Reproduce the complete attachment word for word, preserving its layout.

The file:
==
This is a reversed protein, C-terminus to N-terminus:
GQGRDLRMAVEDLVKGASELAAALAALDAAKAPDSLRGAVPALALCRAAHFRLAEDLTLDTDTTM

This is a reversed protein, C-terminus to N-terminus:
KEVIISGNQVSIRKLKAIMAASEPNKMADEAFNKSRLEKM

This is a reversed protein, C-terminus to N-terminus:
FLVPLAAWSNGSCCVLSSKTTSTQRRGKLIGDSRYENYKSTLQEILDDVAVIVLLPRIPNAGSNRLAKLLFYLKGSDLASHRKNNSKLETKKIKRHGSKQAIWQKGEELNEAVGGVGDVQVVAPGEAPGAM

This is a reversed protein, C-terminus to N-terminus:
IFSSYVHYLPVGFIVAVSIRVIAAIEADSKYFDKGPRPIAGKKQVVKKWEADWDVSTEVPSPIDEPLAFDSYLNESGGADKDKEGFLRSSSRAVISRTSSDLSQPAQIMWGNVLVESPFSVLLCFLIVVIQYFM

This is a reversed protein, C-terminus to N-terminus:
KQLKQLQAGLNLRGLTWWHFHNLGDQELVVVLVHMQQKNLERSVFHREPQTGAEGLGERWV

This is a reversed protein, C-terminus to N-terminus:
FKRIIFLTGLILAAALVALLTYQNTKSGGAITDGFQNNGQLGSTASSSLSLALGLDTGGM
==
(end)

This is a reversed protein, C-terminus to N-terminus:
GQGRDLRMAVEDLVKGASELAAALAALDAAKAPDSLRGAVPALALCRAAHFRLAEDLTLDTDTTM

This is a reversed protein, C-terminus to N-terminus:
KEVIISGNQVSIRKLKAIMAASEPNKMADEAFNKSRLEKM

This is a reversed protein, C-terminus to N-terminus:
FLVPLAAWSNGSCCVLSSKTTSTQRRGKLIGDSRYENYKSTLQEILDDVAVIVLLPRIPNAGSNRLAKLLFYLKGSDLASHRKNNSKLETKKIKRHGSKQAIWQKGEELNEAVGGVGDVQVVAPGEAPGAM

This is a reversed protein, C-terminus to N-terminus:
IFSSYVHYLPVGFIVAVSIRVIAAIEADSKYFDKGPRPIAGKKQVVKKWEADWDVSTEVPSPIDEPLAFDSYLNESGGADKDKEGFLRSSSRAVISRTSSDLSQPAQIMWGNVLVESPFSVLLCFLIVVIQYFM

This is a reversed protein, C-terminus to N-terminus:
KQLKQLQAGLNLRGLTWWHFHNLGDQELVVVLVHMQQKNLERSVFHREPQTGAEGLGERWV

This is a reversed protein, C-terminus to N-terminus:
FKRIIFLTGLILAAALVALLTYQNTKSGGAITDGFQNNGQLGSTASSSLSLALGLDTGGM